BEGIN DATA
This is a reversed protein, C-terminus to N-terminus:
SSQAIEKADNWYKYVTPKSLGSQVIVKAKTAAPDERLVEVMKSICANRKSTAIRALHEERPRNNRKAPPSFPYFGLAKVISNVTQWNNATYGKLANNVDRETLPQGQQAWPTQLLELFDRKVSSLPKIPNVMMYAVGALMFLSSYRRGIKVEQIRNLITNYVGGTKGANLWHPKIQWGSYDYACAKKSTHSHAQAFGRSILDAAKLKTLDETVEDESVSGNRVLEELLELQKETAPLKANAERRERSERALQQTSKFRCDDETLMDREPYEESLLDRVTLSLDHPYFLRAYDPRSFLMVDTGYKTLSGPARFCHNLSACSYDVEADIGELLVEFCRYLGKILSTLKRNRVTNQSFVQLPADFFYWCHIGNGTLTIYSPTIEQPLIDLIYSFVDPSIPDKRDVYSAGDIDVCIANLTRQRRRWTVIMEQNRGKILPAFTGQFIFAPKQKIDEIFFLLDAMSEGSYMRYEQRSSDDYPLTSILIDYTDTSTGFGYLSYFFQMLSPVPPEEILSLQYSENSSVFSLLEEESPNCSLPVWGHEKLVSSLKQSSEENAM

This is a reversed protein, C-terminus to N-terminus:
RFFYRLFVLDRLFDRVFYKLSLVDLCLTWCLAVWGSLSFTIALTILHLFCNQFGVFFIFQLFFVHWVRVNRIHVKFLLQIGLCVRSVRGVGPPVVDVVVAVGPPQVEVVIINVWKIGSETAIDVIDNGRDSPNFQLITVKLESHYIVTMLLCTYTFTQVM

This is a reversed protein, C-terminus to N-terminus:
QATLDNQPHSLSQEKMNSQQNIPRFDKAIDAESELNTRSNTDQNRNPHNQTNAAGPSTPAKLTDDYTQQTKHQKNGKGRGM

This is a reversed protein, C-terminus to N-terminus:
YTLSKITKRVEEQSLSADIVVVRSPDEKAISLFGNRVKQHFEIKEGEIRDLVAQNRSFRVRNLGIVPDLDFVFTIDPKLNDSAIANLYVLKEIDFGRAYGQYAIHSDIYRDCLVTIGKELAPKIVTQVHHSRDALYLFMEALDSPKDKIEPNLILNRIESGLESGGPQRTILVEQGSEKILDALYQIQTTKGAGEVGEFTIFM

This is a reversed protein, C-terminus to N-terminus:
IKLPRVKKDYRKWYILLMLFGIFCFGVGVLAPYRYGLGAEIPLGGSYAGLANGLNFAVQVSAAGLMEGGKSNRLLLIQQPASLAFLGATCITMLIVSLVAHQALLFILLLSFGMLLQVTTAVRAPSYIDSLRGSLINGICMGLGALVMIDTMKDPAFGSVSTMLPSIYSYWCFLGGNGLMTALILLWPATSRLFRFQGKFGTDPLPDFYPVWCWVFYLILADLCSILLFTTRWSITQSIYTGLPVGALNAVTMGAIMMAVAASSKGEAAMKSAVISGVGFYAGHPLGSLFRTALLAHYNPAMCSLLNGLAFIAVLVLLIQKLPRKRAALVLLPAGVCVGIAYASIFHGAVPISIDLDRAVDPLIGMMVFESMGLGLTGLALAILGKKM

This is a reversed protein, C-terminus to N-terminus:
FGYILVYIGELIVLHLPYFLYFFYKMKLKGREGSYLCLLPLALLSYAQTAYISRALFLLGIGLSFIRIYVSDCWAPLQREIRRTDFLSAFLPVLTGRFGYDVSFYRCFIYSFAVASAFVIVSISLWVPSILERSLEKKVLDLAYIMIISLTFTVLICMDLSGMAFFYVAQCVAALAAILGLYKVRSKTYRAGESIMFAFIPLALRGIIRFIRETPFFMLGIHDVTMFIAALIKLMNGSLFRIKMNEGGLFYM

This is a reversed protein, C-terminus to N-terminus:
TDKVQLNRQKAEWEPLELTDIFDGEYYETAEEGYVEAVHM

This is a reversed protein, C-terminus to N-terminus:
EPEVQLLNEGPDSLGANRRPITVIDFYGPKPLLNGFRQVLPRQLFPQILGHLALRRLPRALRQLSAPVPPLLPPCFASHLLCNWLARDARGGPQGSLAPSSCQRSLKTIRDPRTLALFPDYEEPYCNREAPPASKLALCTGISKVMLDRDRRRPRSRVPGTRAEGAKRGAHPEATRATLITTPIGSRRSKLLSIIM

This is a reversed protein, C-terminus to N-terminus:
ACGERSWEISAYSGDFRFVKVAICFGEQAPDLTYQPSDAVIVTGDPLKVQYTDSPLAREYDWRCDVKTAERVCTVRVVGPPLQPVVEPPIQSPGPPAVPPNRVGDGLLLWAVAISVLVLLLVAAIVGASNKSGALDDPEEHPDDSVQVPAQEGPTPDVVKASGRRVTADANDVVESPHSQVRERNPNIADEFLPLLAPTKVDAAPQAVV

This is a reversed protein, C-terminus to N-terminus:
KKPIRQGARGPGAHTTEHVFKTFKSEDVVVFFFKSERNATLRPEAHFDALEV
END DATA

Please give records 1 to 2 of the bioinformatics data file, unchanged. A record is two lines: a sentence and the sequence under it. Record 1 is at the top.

This is a reversed protein, C-terminus to N-terminus:
SSQAIEKADNWYKYVTPKSLGSQVIVKAKTAAPDERLVEVMKSICANRKSTAIRALHEERPRNNRKAPPSFPYFGLAKVISNVTQWNNATYGKLANNVDRETLPQGQQAWPTQLLELFDRKVSSLPKIPNVMMYAVGALMFLSSYRRGIKVEQIRNLITNYVGGTKGANLWHPKIQWGSYDYACAKKSTHSHAQAFGRSILDAAKLKTLDETVEDESVSGNRVLEELLELQKETAPLKANAERRERSERALQQTSKFRCDDETLMDREPYEESLLDRVTLSLDHPYFLRAYDPRSFLMVDTGYKTLSGPARFCHNLSACSYDVEADIGELLVEFCRYLGKILSTLKRNRVTNQSFVQLPADFFYWCHIGNGTLTIYSPTIEQPLIDLIYSFVDPSIPDKRDVYSAGDIDVCIANLTRQRRRWTVIMEQNRGKILPAFTGQFIFAPKQKIDEIFFLLDAMSEGSYMRYEQRSSDDYPLTSILIDYTDTSTGFGYLSYFFQMLSPVPPEEILSLQYSENSSVFSLLEEESPNCSLPVWGHEKLVSSLKQSSEENAM

This is a reversed protein, C-terminus to N-terminus:
RFFYRLFVLDRLFDRVFYKLSLVDLCLTWCLAVWGSLSFTIALTILHLFCNQFGVFFIFQLFFVHWVRVNRIHVKFLLQIGLCVRSVRGVGPPVVDVVVAVGPPQVEVVIINVWKIGSETAIDVIDNGRDSPNFQLITVKLESHYIVTMLLCTYTFTQVM